Scott DeLuzio: I’ve seen those things too. And I question how authentic and accurate some of these things are because they are, I don’t know, I don’t know anyone out there who’s willing to put up all the money for someone else to do the work.

Scott DeLuzio: And so like, I’m gonna take all the risk and you get all the benefit. Like, that doesn’t really seem like it’s gonna make a whole lot of sense to me, you

Stacey Marmolejo: know? And plus if you have no skin in the game, it’s so much easier to walk away. [00:13:00] Yeah, exactly. So think about having at least 30% of whatever the total amount is that you.

Stacey Marmolejo: To invest, okay? Because typically if you’re working with lenders, if you put 30% in, then they’re ready to talk to you. Okay? Now, that’s not to say you don’t need some collateral to support the other 70, but two benefits that your audience has. One is vets and if in fact you look at buying a franchise, so the S B A has money set aside.

Stacey Marmolejo: Small business administration has money specifically set aside for vets, and they also have money specifically set aside for franchises. Okay? So looking for that 30%, whether it’s, and there’s lots of ways to finance a business. You know, if you have a retirement plan, [00:14:00] Then you can roll over some of those funds into your own business without having to pay tax for withdrawing it and then putting it back in.

Stacey Marmolejo: Because you’re just, if you think about it, all you’re doing is transferring it from an investment in this money market fund to an investment in yourself, if you think of it that way.

Scott DeLuzio: That’s a good way of thinking about it too. Yeah. It’s still an investment. It’s not in the stock market, but it’s in, I mean, which essentially a stock market is a collection of a bunch of businesses that you’re investing in.

Scott DeLuzio: And so why not just invest it into your own business and you know, do that instead and and make a whole bunch of money while you’re at it. Exactly like that makes a whole lot more sense in, instead of making, having other people make money and you just, you know, collect on whatever the stock does or the right, you know, the funds that you’re invested in.

Scott DeLuzio: You know, make your money based on the amount of work that you’re willing to put into this business. Right? Which, knowing a lot of the people that I know [00:15:00] from the military the work ethic is there. Like, you’re gonna absolutely 100% you’re gonna succeed if you put in the time and effort.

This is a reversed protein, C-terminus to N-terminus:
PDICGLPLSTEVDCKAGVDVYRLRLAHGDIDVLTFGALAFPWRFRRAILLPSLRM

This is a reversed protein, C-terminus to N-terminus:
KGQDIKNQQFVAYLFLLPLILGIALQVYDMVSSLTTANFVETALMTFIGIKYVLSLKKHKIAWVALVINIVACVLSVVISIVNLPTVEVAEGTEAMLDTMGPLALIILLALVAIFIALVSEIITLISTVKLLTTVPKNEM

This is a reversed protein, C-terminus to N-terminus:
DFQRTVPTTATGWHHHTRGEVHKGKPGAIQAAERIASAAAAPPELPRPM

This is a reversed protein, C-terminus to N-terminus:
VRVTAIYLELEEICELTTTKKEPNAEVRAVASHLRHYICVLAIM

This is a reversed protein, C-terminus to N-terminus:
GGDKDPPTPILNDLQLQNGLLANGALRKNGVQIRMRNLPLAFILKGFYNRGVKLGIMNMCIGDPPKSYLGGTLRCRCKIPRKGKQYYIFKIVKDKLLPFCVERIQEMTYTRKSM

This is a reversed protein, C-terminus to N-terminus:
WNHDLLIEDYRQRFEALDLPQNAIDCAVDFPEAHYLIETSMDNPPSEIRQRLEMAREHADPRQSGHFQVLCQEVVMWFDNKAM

Scott DeLuzio: And one of the nice things that we were talking about earlier it’s a when you get into a franchise, the playbook is already written. There’s standard operating procedures for everything. Like if you walk into everything a McDonald’s in Phoenix versus a McDonald’s in New York or Chicago or anywhere else across the country, you’re gonna get the.

Scott DeLuzio: You, you know what a Big Mac tastes like. And it doesn’t matter where you’re from, you know what that, that Big Mac tastes like,

Stacey Marmolejo: and you know what the table looks like that you’re gonna sit at to eat it.

Scott DeLuzio: Exactly. All of that, all those decisions are made already. It’s done. You don’t have to think about it.

Scott DeLuzio: You know, the drive-through experience the counters the lighting, the every, like, everything is already there. Right.

Stacey Marmolejo: They all have two windows, one of which is always closed. .

Scott DeLuzio: Yes, they are. And I don’t get that. I’ve never understood it . But yeah. So like we can [00:16:00] follow orders, like that’s very well, like we can do that really well.

Scott DeLuzio: We’ve done that throughout the military. Now if you’re getting out of the military and you’re saying to yourself, I’m done following orders. I don’t wanna do this anymore. Okay, well then maybe this isn’t the best thing for you. But if you’re looking to get into a business to start up start up your own business and you want a playbook for success, Follow the playbook that’s already been written.

Scott DeLuzio: You don’t need to reinvent the wheel with all of this. And so I, I think it’s a perfect fit and that’s why I was excited to have you come on the show and talk about this because you know, franchising for veterans I think is just really a super